We just completed the 2013 Young Birders Event at the Cornell Lab of Ornithology. Sixteen participants were selected from a very competitive applicant pool of nearly 100 students to attend this 4 day event. The experience included eBirding adventures around the Cayuga Lake Basin, audio and video recording, Irby Lovette’s legendary Night in the Museum, and presentations from some of the best scientists in the country. The focus throughout was ways that people have transformed their passion for birds into careers in science. We thought the best way to find out more about the event was from one of the students. We’ve invited Patrick Carney, a high school sophomore from River Edge, NJ, to tell us more.
Young Birders Event 2013
As a birder and wildlife photographer, I have learned always to have my camera ready. You never know when nature will surprise you. The hiking trail you’re on may suddenly become a front row seat in nature’s never ending show: a Black-throated Green Warbler feeding its fledglings in a tree, an American White Pelican soaring gracefully over a mudflat, the mysterious call of a Barred Owl floating through a dense forest. At these moments, it is impossible not to feel excited at what you just witnessed. You feel privileged to be part of the experience.
That is exactly how I felt when I attended the 2013 Cornell Young Birders Event. This annual event hosted by the Cornell Lab of Ornithology brings together young birders to experience nature, learn about cutting-edge research, and discover ways to make our enthusiasm for birds a future career. I and the 15 other young bird enthusiasts were eager to attend this event from the minute we learned we were accepted.
Each day began with breakfast at 5:30 in the morning, and then Chris Wood and Jessie Barry, who were leading the event, would pick us up and we would head out birding. Birding with Chris and Jessie was birding as I have never experienced it before. As another young birder said, “It’s nice not having to ID the birds!” Indeed, both Chris and Jessie were capable of IDing birds before I had even found them in my binoculars! Both of them can also make spectacular Barred Owl noises; expertly imitating bird sounds seems to be a normal skill among the Cornell Lab staff. Chris in particular took “pishing” (making a sh sh sh noise that lures out most passerines) to a whole new level. I always appreciated the usefulness of pishing – now I see that it is an art.
Other experts at the Cornell Lab joined us in the field as well. One gray and foggy morning we arrived at Myers Point for birding and learned about video and sound recording. The silhouettes of Ospreys perched in a dead tree were visible through the swirling mist, and the cries of Ring-billed Gulls could be heard overhead. The conditions seemed less than ideal for recording birds, but a watery sun soon began to shine through the gray sky, and within 20 minutes the fog had dissipated, leaving the morning clear and sunny, and the birds in full view of the video cameras we were trying out.
Attempting to record decent footage of birds has left me with a whole new respect for nature videographers. Everyone has seen a smooth video of a bird in flight. The truth of the matter is, keeping a flying bird in focus is very difficult, and that’s only if you manage to keep it in the frame! Recording bird sounds was equally fun and challenging; wearing complex sound recording setups with large microphones, we set out to try our hands at recording calling birds. The easiest birds by far to record were a bunch of American Crows, calling raucously from atop a tree. Using headsets and the microphone made it easier to hear the birds and filtered out background noise, and many of us were in agreement that the sound recording setups would be useful just for listening to vocalizing birds!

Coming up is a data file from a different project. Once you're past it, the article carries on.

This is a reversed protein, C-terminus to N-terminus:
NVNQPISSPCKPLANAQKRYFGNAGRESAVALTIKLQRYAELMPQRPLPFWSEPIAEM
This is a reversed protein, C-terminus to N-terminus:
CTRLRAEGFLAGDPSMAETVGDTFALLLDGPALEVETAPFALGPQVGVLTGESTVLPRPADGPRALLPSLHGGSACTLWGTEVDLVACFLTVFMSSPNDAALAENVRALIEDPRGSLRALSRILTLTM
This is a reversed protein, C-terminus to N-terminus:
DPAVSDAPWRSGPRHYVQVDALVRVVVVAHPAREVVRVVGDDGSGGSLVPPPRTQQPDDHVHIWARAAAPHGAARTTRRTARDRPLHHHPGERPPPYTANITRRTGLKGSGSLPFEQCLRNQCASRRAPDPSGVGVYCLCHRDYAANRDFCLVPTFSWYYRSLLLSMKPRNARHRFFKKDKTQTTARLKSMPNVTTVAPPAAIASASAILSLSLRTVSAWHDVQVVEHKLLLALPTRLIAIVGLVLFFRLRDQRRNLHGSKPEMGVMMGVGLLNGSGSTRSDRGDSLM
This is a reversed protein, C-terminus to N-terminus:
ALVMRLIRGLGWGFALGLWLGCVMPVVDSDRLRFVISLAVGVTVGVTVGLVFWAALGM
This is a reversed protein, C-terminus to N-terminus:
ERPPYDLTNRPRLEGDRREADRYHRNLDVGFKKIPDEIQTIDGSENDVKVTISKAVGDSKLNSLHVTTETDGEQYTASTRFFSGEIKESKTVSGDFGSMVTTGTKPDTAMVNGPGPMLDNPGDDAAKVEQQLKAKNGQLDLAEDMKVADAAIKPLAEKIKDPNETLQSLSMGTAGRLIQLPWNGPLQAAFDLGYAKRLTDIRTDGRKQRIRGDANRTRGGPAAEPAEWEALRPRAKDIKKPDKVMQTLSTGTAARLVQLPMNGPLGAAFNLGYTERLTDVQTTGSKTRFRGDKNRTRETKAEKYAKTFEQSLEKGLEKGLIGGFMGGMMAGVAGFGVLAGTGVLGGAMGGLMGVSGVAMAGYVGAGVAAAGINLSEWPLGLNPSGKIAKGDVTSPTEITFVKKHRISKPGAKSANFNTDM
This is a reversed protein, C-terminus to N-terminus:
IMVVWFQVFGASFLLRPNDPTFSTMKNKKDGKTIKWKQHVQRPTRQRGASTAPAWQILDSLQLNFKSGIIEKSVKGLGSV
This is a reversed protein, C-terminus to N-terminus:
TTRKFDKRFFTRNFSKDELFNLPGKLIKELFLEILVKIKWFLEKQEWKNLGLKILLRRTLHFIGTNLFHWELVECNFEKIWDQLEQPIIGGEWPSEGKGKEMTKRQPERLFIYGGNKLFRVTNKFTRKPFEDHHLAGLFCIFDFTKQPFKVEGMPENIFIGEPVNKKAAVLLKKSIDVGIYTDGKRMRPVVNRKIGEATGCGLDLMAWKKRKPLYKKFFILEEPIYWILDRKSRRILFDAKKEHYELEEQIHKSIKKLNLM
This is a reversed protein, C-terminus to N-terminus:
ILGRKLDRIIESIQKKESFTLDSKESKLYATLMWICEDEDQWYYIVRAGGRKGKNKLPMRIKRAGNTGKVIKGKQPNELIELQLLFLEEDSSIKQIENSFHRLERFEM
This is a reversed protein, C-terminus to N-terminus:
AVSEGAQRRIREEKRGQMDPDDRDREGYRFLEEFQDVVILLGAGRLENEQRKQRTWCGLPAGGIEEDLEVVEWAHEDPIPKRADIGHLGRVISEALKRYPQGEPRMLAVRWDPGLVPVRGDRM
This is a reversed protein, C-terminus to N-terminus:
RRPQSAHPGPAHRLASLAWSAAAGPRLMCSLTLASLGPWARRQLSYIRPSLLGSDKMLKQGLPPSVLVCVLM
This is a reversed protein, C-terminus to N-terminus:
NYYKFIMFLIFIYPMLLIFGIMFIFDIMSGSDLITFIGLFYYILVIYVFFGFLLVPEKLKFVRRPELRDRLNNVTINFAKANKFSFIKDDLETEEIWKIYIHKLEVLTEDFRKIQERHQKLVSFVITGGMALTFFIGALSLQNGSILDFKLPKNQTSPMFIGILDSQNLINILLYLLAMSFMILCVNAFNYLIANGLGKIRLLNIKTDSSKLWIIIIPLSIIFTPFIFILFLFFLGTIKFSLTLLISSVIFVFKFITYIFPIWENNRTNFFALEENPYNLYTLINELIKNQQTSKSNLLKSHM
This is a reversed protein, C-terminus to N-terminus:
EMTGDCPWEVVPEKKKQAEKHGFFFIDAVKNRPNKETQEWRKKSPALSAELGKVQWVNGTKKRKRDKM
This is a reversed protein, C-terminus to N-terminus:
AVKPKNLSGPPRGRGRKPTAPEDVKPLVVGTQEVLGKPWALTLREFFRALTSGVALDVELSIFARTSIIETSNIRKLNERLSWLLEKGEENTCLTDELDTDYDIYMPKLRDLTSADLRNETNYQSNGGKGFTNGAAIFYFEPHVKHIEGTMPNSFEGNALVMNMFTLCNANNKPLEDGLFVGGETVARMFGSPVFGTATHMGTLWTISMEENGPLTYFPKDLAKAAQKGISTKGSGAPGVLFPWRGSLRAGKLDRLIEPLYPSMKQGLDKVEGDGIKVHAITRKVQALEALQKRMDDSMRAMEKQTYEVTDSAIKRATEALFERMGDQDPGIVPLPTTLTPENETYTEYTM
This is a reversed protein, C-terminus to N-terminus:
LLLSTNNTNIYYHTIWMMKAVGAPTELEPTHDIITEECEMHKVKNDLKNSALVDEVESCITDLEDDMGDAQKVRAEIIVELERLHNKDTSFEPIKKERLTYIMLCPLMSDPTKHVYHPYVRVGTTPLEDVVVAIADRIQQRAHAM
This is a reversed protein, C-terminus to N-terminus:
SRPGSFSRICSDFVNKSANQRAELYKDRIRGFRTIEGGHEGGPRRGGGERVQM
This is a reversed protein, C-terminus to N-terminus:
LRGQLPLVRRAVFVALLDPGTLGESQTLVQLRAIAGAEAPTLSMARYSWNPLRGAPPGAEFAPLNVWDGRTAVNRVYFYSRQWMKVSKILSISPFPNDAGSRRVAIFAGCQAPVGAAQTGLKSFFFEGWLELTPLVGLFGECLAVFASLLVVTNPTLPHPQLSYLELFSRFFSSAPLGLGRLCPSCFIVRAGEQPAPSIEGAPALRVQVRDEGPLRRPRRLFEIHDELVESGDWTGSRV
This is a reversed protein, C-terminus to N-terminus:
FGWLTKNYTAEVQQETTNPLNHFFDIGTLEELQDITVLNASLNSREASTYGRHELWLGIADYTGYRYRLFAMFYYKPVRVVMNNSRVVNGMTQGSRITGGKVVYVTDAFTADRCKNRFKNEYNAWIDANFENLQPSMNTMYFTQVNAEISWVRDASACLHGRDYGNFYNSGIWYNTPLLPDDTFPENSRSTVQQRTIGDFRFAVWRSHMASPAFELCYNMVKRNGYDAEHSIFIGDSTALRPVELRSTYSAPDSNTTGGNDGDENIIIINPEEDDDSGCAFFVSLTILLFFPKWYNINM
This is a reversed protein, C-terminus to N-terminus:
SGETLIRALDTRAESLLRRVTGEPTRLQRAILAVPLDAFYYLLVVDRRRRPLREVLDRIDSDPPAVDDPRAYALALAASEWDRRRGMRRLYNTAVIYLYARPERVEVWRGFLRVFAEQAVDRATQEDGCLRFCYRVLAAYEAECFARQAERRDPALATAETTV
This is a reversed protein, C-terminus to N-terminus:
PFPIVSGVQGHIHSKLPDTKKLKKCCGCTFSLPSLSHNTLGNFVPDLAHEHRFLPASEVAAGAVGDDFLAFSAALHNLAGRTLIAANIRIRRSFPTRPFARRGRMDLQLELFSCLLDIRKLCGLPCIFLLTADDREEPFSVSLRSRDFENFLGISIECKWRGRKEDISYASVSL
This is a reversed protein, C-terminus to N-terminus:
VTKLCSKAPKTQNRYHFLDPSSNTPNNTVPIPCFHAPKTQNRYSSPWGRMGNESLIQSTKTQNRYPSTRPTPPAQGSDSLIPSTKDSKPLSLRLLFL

For me, another main highlight of the event was Irby’s Night at the Museum. Irby Lovette, director of the Lab’s Fuller Evolutionary Biology program, started us off with a warbler phylogeny exercise, in which we had to correctly place warblers on an evolutionary tree. Then, we were turned loose in the Museum of Vertebrates’s extensive bird specimen collection. We were like “kids in a candy store” as we perused drawers of exotic bird specimens, ranging from albatrosses to cocks-of-the-rock. Being able to see and hold all of these birds close up really emphasized the diversity and beauty of birds in a way that I had never experienced before. All 16 of us would have gladly stayed in there for days, and we explored as many drawers as possible in the few hours that we had.
On our final full day we birded Montezuma National Wildlife Refuge. Common Gallinules and various shorebirds and herons scattered deeper into an adjacent marsh as we drove into the refuge. A Cerulean Warbler and a Bay-Breasted Warbler in the same tree caused a fair amount of excitement, as did a pair of Black Terns seen later in the day. The personal highlight for me was two Red-headed Woodpeckers, which we found nesting in a stand of dead trees. It was one of the most productive birding locations we visited. An entire day there yielded around 100 species!
Just when the program was ending, there was one last surprise: event sponsor ZEISS presented each of the participants in the program with Terra ED binoculars! Not only had my knowledge and skills been enhanced by the Young Birders Event, but now I was leaving with equipment to improve my birding as well.
I have always known that I want an ornithology career, and the Young Birders Event put into perspective for me how to make that possible, and how many options there are. I can’t thank Jessie and Chris and everyone at the Cornell Lab of Ornithology enough for making this experience possible for all of us. Every experience we had was an exciting, privileged moment.